By Nathan Barton
For the past several weeks, many of us have been watching events on Standing Rock Reservation, homeland of one of the modern Lakota nations in the Dakotas, as a “grassroots” coalition fights against the Dakota Access Pipeline (DAPL) project, which involves constructing a pipeline from the oil fields of Western North Dakota to connect with pipelines and refineries in the Mississippi Valley.
The entire business was escalated on Monday, as reported by Reuters when the anti-pipeline activities, mostly tribal members, occupied privately-owned land through which the pipeline is to be constructed, claiming that the land belonged to the Lakota under the Fort Laramie Treaty of 1851 and had been stolen and given or sold to the current owners. Continue reading
Posted in Commentary on the News, Nathan's Rants
Tagged Dakota Access Pipeline, DAPL, Fort Laramie Treaty, Lakota, North Dakota, rule of law, rule of men, Sioux, Standing Rock Indian Reservation, Standing Rock Sioux Nation
by Nathan Barton.
American Elections Even MORE A Worldwide Phenomenon than ever before. But that doesn’t mean that the results of the election will have any major bearing on future events.
For decades, indeed, since World War Two, American general elections have been watched closely by the rest of the world, and considered to have a significant impact on world events. However true this MIGHT have been in the past, the 2016 election seems unlikely to be a significant factor in events unfolding on the world scene, simply because neither of the two likely victors in the race for Massa will be able to have any unique impact either on the world’s nations (especially the major powers) nor on how the FedGov really responds to those nations.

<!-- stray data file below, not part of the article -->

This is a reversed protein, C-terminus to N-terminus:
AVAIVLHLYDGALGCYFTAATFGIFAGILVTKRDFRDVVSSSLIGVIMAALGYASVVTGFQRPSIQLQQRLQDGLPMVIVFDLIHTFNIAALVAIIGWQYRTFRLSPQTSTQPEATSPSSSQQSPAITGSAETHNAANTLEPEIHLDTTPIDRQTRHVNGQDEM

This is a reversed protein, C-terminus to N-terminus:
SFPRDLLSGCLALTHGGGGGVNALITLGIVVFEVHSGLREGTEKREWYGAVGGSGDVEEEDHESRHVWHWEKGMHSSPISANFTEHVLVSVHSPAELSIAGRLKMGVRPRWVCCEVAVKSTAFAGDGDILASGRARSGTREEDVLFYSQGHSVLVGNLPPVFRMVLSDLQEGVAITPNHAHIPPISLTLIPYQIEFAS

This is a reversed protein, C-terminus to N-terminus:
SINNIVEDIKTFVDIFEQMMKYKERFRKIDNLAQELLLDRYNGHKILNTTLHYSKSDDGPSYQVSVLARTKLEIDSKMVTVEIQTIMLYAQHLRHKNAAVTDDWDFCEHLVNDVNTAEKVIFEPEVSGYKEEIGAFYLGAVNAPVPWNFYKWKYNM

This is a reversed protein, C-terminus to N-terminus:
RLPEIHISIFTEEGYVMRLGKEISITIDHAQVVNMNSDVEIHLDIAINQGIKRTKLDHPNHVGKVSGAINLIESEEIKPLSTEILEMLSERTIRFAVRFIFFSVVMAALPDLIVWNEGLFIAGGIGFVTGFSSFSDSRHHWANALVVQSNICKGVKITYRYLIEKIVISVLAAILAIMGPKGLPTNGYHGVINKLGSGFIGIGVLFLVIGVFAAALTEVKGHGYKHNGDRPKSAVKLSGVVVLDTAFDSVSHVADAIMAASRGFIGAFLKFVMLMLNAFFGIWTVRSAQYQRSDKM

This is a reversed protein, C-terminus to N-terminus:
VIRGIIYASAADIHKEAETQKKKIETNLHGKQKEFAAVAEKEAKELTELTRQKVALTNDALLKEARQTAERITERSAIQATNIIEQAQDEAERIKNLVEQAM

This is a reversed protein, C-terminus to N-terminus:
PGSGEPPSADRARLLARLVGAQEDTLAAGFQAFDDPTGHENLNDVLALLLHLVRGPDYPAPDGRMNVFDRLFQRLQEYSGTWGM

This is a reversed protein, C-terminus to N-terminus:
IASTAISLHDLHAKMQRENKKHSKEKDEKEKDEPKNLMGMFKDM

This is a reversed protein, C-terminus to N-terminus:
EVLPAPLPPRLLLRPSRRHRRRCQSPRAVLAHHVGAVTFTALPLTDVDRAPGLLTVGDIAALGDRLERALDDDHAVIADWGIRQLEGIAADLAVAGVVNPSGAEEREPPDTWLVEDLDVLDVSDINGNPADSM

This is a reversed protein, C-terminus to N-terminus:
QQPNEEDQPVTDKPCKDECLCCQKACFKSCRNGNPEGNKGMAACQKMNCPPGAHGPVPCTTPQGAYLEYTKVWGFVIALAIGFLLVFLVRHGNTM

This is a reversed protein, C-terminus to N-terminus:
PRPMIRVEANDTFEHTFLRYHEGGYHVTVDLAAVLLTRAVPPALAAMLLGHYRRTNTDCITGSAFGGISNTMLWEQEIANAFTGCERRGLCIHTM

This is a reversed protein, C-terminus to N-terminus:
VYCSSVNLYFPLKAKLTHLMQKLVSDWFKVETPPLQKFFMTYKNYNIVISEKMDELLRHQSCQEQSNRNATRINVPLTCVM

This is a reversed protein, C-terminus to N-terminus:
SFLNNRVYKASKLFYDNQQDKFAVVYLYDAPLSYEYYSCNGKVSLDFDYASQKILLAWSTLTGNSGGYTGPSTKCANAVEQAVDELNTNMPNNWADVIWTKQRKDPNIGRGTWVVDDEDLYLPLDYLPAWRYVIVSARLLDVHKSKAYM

Yes, I realize that there are officially significant differences between Trump and Clinton on foreign affairs, the major one being the relations between the FedGov and the Russian Federation. But at the same time, there is no reason to predict that either will actually DO anything different than what the current administration is now doing: forcing the return to a cold war status between Moscow and DC and then taking action (intentional or not) to turn that cold war hot: either between proxies or with direct confrontation and battle. Continue reading
By Nathan Barton
Like virtually every crisis de jour, at least in the last several decades, the “EpiPen Crisis” or scandal has faded from the headlines, from congressional desks, and from the minds of the public – indeed, probably everyone but those people who continued to get ripped off by one member of the drug industry. But it is NOT resolved, not fixed.
So it is worth revisiting.
The National Center for Policy Analysis is promoting what they call a very simple fix for the dire EpiPen rip-off program, which government apparently feels is worth only milking for political gain and not solving. In this article, the first part of their solution is quickly described: stop requiring prescriptions for them and make them available OTC. Just as is already the case in Canada. Prices are about 1/6 of that in the Fifty States for the device and drug (although Canada allows at least TWO companies to make and sell the things).
The second part of their solution is also simple, but not necessarily easy. (I am not saying the OTC solution is THAT easy, but still…) They propose that Congress take away the FDA’s power to decide HOW a drug or device can be distributed. The FDA would still have safety and effectiveness, but they would no longer be able prohibit a company from deciding whether it is prescription-only or over-the-counter. Continue reading
By Bradley Harrington
“Schools teach exactly what they are intended to teach and they do it well: How to be a good Egyptian and remain in your place in the pyramid.” — John Taylor Gatto, “Dumbing Us Down: The Hidden Curriculum of Compulsory Schooling,” 1992